The Consumer Culture within Seeker-Oriented Churches

26 Aug

When people ask me what I believe about seeker-oriented churches like Willow Creek, Saddleback, Northpoint, Fellowship Church etc., I am quick to point out their benefits. I am thankful for these seeker-oriented churches because of their passion for the local church and their passion to win the lost. It is important that the Church (capital “C”) recognizes and values the strengths in churches with different emphasizes in strategy or theology. Some may say, “Yeah, but do they speak in tongues?” Give me a break, are you serious?!? I highly value the ability to pray in the Spirit (in tongues), but where in the world did we get the idea that speaking in tongues is the absolute validation of orthodoxy?

I have no problem joining hands with other church traditions as long as they acknowledge: (1) the absolute authority of the Scripture as our final authority on matters of faith and practice; (2) the ethical supremacy of love for God and neighbor; and (3) adherence to the Nicene Creed. I believe that strength, depth and growth in Christ comes as a result of opening our eyes to what God is doing in other church traditions. That does not mean that I agree with everything that other traditions believe or practice, but I have expanded my theological horizons by opening up to guys doing ministry outside of my little theological/ecclesiastical circle.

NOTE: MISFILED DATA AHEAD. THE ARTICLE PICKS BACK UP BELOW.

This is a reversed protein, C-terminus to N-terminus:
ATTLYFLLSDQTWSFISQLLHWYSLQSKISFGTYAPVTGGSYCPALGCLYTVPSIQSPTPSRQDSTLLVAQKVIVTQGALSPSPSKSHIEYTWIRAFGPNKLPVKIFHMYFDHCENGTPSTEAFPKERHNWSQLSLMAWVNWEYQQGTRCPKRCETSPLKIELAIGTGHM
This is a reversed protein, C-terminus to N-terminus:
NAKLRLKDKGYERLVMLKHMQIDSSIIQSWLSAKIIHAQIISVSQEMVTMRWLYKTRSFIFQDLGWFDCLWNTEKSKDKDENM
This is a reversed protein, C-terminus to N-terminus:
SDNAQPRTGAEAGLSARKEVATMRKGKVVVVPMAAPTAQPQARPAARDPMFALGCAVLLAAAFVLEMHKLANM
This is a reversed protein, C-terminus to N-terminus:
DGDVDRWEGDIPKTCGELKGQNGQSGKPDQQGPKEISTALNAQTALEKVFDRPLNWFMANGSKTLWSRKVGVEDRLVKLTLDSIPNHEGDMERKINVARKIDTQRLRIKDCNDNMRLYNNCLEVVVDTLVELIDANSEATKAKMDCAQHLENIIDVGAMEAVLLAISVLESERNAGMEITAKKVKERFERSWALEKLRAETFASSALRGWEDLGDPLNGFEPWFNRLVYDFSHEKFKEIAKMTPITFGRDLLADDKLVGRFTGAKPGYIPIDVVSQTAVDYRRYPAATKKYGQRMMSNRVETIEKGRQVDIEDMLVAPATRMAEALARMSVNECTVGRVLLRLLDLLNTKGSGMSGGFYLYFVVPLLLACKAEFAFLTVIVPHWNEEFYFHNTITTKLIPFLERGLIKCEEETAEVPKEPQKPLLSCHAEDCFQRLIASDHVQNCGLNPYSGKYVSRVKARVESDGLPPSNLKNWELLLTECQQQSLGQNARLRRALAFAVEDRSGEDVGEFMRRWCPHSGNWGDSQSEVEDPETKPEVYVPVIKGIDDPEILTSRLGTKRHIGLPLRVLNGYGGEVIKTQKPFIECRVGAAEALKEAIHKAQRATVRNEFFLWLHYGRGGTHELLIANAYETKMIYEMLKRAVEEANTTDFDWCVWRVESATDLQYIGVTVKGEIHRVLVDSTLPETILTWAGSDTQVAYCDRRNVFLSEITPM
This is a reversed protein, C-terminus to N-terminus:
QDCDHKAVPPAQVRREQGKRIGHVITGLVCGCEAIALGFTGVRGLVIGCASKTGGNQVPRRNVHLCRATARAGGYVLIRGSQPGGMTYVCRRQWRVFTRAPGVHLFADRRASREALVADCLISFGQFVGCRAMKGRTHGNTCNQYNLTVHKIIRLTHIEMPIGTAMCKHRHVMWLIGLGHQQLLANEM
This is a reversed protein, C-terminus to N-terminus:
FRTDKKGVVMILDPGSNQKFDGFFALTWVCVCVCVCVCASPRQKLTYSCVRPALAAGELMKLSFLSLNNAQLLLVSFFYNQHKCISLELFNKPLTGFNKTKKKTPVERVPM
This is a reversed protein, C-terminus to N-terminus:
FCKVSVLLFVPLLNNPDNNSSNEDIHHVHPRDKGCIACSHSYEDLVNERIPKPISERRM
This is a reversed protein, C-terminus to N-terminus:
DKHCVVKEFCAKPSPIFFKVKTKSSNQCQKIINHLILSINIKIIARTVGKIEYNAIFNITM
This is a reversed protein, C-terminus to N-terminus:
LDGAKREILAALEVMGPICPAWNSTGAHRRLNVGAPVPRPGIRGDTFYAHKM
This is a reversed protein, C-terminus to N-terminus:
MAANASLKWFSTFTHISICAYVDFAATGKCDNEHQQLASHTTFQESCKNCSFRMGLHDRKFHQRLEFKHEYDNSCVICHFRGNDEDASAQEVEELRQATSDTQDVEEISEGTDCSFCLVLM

Let me comment on the Creed for a second. The Nicene Creed (actually the Nicene-Constantinopolitan Creed—the original creed was written in 325AD and then edited in 381) forms the boundaries for our belief system. If the Bible is the current to the river of Orthodoxy, then the creed forms the banks. Here is the creed to see if you are in “the River.”

Nicene Creed
We believe in one God, the Father, the Almighty
Maker of heaven and earth, of all that is seen and unseen.

And in one Lord, Jesus Christ, the Son of God, eternally begotten from the father, God from God, Light from Light, true God from true God, begotten not made, one in Being with the Father, through whom all things came into being.

Who because of us men and because of our salvation came down from the heaven and became incarnate by the power of the Holy Spirit he was born of the Virgin Mary, becoming man. For our sake he was crucified under Pontius Pilate; suffered and was buried.

On the third day he rose again in fulfillment of the Scriptures he ascended to heaven and is seated at the right hand of the Father. He will come again in glory to judge the living and the dead, and his kingdom will have no end.

And in the Holy Spirit, the Lord, the Giver of Life, who proceeds from the Father.
With the Father and the Son he is worshipped and glorified.
He has spoken through the Prophets.

We believe in one holy catholic and apostolic Church. We acknowledge one baptism for the forgiveness of sins. We look for the resurrection of the dead, and the life of the world to come.

Ok, back to seeker churches…